New Kresge Study Looks At Detroit’s Revitalization and Who’s Benefiting

Laura Weber Davis/WDET

Benjy Kennedy (right) and Rip Rapson (center) with Stephen Henderson

We’ve been talking for several years now about Detroit’s resurgence. We’ve contemplated, on this show and as a region, how the city can strike the right balance between investment in downtown and midtown and real change in the city’s neighborhoods.

How can the city attract new people and business while promoting a better quality of residential life for long time residents?

The Kresge Foundation has conducted a survey of confidence in Detroit’s resurgence over the past few years, and this year’s results are telling an interesting story.

At the very least it illustrates the complexity, nuance, and depth of thought that can and should be applied by new developers — to match the complexity, nuance, and depth of thought that’s experienced by most Detroiters when it comes to their changing cityscape.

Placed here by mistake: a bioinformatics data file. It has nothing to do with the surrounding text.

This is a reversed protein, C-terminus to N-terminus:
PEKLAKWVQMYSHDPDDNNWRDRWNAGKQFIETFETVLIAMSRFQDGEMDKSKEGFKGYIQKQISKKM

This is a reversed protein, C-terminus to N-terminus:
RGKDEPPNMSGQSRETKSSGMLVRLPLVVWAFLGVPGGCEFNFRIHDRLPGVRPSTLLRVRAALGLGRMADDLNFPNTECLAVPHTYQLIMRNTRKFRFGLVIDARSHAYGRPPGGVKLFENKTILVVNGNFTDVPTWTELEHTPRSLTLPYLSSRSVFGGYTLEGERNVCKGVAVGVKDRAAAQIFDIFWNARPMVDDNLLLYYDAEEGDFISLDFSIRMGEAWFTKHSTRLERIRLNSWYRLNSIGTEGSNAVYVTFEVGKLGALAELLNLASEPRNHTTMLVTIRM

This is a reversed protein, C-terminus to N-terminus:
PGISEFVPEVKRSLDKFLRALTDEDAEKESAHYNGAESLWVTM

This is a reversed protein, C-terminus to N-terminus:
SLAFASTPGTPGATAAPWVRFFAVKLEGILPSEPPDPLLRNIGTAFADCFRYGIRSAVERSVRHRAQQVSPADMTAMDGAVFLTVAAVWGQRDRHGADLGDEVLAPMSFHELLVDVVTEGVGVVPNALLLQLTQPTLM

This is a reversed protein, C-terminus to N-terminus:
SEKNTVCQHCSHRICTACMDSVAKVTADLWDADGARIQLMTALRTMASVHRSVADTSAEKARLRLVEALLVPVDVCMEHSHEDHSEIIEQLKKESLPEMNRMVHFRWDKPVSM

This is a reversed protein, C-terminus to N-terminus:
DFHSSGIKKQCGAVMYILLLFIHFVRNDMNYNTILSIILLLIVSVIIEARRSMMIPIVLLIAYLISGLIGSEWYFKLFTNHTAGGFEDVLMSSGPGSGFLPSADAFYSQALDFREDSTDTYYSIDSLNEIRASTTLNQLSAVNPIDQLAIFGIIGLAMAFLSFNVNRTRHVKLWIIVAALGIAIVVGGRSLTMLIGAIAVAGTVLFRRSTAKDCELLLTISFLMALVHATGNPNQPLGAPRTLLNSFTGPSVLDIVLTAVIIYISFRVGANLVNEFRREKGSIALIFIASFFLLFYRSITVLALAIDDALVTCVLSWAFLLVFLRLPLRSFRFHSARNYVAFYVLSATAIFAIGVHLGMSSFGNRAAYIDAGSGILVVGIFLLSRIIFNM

The survey was created to pressure-test the narrative surrounding Detroit’s recovery,” says Kresge CEO Rip Rapson. “We felt it was really important to try to get underneath the complexity of the entire city.”

I think people feel strongly first that investing in the commercial corridors of this community is really important, that you can’t revitalize a city in one dimension. It’s got to be housing, and commercial revitalization, and safety and education.”

You can see the results of Kresge’s perception survey, here.

To hear more about perceptions about Detroit’s resurgence, click on the audio player above.

Image credit: Jake Neher/WDET

This post is a part of Detroit Journalism Cooperative.

The DJC is a partnership of six media outlets focused on telling critical stories of Detroit and creating engagement opportunities on-air, online and in the community. View the partners work at

Support for this project comes from the Corporation for Public Broadcasting, the John S. and James L. Knight Foundation, Renaissance Journalism’s Michigan Reporting Initiative and the Ford Foundation.



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